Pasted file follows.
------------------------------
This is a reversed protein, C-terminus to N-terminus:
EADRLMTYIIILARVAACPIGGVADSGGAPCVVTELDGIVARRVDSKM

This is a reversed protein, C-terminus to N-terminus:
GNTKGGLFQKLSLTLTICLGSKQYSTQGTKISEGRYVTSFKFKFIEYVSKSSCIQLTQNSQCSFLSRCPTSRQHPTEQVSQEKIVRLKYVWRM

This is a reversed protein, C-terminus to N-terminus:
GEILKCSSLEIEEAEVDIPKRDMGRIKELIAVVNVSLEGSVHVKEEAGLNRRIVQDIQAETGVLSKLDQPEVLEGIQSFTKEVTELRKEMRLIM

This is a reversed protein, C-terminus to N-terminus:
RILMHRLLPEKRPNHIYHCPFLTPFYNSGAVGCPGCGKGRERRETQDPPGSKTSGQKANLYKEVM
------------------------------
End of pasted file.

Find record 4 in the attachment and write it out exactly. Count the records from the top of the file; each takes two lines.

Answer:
This is a reversed protein, C-terminus to N-terminus:
RILMHRLLPEKRPNHIYHCPFLTPFYNSGAVGCPGCGKGRERRETQDPPGSKTSGQKANLYKEVM